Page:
Abstract
It is common to prove by reasoning over source code that programs do not leak sensitive data. But doing so leaves a gap between reasoning and reality that can only be filled by accounting for the behaviour of the compiler. This task is complicated when programs enforce value-dependent information-flow security properties (in which classification of locations can vary depending on values in other locations) and complicated further when programs exploit shared-variable concurrency. Prior work has formally defined a notion of concurrency-aware refinement for preserving value-dependent security properties. However, that notion is considerably more complex than standard refinement definitions typically applied in the verification of semantics preservation by compilers. To date it remains unclear whether it can be applied to a realistic compiler, because there exist no general decomposition principles for separating it into smaller, more familiar, proof obligations. In this work, we provide such a decomposition principle, which we show can almost halve the complexity of proving secure refinement. Further, we demonstrate its applicability to secure compilation, by proving in Isabelle/HOL the preservation of value-dependent security by a proof-of-concept compiler from an imperative While language to a generic RISC-style assembly language, for programs with shared-memory concurrency mediated by locking primitives. Finally, we execute our compiler in Isabelle on a While language model of the Cross Domain Desktop Compositor, demonstrating to our knowledge the first use of a compiler verification result to carry an information-flow security property down to the assembly-level model of a non-trivial concurrent program.

Cite as

Robert Sison and Toby Murray. Verifying That a Compiler Preserves Concurrent Value-Dependent Information-Flow Security. In 10th International Conference on Interactive Theorem Proving (ITP 2019). Leibniz International Proceedings in Informatics (LIPIcs), Volume 141, pp. 27:1-27:19, Schloss Dagstuhl – Leibniz-Zentrum für Informatik (2019)


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@InProceedings{sison_et_al:LIPIcs.ITP.2019.27,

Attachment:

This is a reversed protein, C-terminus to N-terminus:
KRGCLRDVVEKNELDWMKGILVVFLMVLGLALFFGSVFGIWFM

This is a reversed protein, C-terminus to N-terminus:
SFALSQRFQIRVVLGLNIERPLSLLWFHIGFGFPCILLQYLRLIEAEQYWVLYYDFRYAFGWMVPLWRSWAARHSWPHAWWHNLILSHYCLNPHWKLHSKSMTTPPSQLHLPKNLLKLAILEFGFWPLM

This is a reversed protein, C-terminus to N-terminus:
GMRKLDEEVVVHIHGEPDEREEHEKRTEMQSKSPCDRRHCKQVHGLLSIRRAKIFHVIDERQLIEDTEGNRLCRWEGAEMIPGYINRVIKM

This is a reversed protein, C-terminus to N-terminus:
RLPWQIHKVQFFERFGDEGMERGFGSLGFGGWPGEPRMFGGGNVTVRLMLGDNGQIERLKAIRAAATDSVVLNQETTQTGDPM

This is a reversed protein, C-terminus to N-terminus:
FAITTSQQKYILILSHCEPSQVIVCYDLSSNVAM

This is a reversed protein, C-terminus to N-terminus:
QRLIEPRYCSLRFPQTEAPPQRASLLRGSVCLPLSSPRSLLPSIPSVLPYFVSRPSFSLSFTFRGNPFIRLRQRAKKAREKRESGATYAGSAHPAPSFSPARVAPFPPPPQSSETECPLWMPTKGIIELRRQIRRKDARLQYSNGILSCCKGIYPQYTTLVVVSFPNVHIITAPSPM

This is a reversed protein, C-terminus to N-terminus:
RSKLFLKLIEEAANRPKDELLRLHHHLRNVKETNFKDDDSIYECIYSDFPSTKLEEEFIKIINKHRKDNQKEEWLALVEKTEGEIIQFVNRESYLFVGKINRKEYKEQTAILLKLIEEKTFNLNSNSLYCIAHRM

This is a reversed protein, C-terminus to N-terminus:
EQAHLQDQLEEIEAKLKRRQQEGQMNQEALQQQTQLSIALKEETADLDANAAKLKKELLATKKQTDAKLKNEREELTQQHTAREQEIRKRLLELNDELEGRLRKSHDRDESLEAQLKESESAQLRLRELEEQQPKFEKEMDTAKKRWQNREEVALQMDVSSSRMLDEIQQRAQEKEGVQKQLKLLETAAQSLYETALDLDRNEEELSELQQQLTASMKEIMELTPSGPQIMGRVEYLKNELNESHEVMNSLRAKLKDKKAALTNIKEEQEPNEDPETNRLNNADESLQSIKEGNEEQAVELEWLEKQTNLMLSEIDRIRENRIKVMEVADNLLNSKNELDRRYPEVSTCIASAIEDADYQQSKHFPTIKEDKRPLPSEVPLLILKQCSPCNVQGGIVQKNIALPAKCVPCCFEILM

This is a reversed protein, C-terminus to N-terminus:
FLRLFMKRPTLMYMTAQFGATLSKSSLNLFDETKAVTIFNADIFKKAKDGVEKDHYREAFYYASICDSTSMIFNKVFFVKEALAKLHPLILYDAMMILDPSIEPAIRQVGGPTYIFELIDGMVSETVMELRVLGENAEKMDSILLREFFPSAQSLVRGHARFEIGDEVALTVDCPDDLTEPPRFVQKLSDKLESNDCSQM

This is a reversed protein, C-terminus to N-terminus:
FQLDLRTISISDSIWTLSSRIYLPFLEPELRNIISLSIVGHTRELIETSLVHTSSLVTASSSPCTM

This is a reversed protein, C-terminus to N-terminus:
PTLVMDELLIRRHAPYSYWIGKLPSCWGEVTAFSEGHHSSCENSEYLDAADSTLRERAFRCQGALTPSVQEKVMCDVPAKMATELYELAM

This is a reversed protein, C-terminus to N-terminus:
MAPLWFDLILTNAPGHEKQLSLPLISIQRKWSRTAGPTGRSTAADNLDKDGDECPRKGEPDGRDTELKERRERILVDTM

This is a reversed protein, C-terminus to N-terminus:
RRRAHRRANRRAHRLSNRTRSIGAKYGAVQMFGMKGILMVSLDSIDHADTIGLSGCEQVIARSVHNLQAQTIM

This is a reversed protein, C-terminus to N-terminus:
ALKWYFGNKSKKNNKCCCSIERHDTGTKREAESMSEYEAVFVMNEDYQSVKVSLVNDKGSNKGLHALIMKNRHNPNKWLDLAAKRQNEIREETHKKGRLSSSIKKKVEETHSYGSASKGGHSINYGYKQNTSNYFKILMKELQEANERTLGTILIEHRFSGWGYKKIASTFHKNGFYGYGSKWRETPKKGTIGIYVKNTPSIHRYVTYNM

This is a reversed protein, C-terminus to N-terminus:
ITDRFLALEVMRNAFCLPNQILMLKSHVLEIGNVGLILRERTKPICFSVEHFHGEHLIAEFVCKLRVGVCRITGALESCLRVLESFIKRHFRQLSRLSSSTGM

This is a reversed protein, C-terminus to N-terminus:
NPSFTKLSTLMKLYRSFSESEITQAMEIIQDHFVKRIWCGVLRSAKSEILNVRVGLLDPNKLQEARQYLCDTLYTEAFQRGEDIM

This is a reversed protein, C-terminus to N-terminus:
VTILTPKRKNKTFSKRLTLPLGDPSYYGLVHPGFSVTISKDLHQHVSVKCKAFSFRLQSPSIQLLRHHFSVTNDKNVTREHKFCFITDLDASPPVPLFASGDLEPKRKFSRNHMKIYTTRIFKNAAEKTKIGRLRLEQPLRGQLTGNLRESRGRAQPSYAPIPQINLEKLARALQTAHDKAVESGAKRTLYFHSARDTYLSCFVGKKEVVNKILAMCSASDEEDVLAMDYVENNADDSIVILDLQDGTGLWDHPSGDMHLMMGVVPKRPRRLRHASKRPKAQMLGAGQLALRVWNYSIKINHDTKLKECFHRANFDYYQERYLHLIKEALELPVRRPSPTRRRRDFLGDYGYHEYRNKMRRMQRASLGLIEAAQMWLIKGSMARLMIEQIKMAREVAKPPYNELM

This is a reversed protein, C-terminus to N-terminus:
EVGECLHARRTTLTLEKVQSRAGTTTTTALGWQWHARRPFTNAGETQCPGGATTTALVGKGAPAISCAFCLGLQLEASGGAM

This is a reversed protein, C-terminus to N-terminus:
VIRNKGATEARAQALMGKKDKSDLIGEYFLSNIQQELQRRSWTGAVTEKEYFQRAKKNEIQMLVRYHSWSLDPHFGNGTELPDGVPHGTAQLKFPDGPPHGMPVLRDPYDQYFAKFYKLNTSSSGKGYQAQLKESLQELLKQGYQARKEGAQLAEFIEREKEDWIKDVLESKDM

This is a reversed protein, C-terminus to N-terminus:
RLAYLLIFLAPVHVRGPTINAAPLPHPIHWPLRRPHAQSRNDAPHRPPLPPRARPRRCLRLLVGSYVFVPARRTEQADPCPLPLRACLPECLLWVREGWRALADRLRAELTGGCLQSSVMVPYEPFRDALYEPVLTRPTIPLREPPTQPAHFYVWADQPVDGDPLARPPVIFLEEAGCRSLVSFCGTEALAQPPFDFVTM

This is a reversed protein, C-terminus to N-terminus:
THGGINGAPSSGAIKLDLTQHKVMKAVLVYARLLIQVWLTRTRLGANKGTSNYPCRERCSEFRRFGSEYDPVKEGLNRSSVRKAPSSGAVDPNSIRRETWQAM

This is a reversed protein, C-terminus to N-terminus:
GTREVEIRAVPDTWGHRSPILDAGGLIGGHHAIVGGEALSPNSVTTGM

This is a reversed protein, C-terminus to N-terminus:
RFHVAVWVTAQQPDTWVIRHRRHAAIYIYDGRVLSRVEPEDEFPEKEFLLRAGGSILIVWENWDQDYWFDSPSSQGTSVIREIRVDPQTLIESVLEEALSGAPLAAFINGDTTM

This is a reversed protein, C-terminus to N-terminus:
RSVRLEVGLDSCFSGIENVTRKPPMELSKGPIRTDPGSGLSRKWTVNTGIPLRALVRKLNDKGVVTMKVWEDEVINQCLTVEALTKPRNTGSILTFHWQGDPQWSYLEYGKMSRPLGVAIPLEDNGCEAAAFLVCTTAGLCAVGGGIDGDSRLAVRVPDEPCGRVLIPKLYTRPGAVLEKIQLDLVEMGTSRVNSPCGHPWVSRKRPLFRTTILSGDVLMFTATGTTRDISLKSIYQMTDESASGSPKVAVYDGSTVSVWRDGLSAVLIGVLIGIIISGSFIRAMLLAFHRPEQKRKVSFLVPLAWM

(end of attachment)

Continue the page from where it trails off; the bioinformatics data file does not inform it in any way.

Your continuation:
author =	{Sison, Robert and Murray, Toby},
  title =	{{Verifying That a Compiler Preserves Concurrent Value-Dependent Information-Flow Security}},
  booktitle =	{10th International Conference on Interactive Theorem Proving (ITP 2019)},
  pages =	{27:1--27:19},
  series =	{Leibniz International Proceedings in Informatics (LIPIcs)},
  ISBN =	{978-3-95977-122-1},
  ISSN =	{1868-8969},
  year =	{2019},
  volume =	{141},
  editor =	{Harrison, John and O'Leary, John and Tolmach, Andrew},
  publisher =	{Schloss Dagstuhl -- Leibniz-Zentrum f{\"u}r Informatik},
  address =	{Dagstuhl, Germany},
  URL =		{https://drops.dagstuhl.de/entities/document/10.4230/LIPIcs.ITP.2019.27},
  URN =		{urn:nbn:de:0030-drops-110829},
  doi =		{10.4230/LIPIcs.ITP.2019.27},
  annote =	{Keywords: Secure compilation, Information flow security, Concurrency, Verification}
}
Document
Vision Paper
The Future of Geographic Information Displays from GIScience, Cartographic, and Cognitive Science Perspectives (Vision Paper)

Authors: Tyler Thrash, Sara Lanini-Maggi, Sara I. Fabrikant, Sven Bertel, Annina Brügger, Sascha Credé, Cao Tri Do, Georg Gartner, Haosheng Huang, Stefan Münzer, and Kai-Florian Richter

Published in: LIPIcs, Volume 142, 14th International Conference on Spatial Information Theory (COSIT 2019)


Abstract
With the development of modern geovisual analytics tools, several researchers have emphasized the importance of understanding users' cognitive, perceptual, and affective tendencies for supporting spatial decisions with geographic information displays (GIDs). However, most recent technological developments have focused on support for navigation in terms of efficiency and effectiveness while neglecting the importance of spatial learning. In the present paper, we will envision the future of GIDs that also support spatial learning in the context of large-scale navigation. Specifically, we will illustrate the manner in which GIDs have been (in the past) and might be (in the future) designed to be context-responsive, personalized, and supportive for active spatial learning from three different perspectives (i.e., GIScience, cartography, and cognitive science). We will also explain why this approach is essential for preventing the technological infantilizing of society (i.e., the reduction of our capacity to make decisions without technological assistance). Although these issues are common to nearly all emerging digital technologies, we argue that these issues become especially relevant in consideration of a person’s current and future locations.

Cite as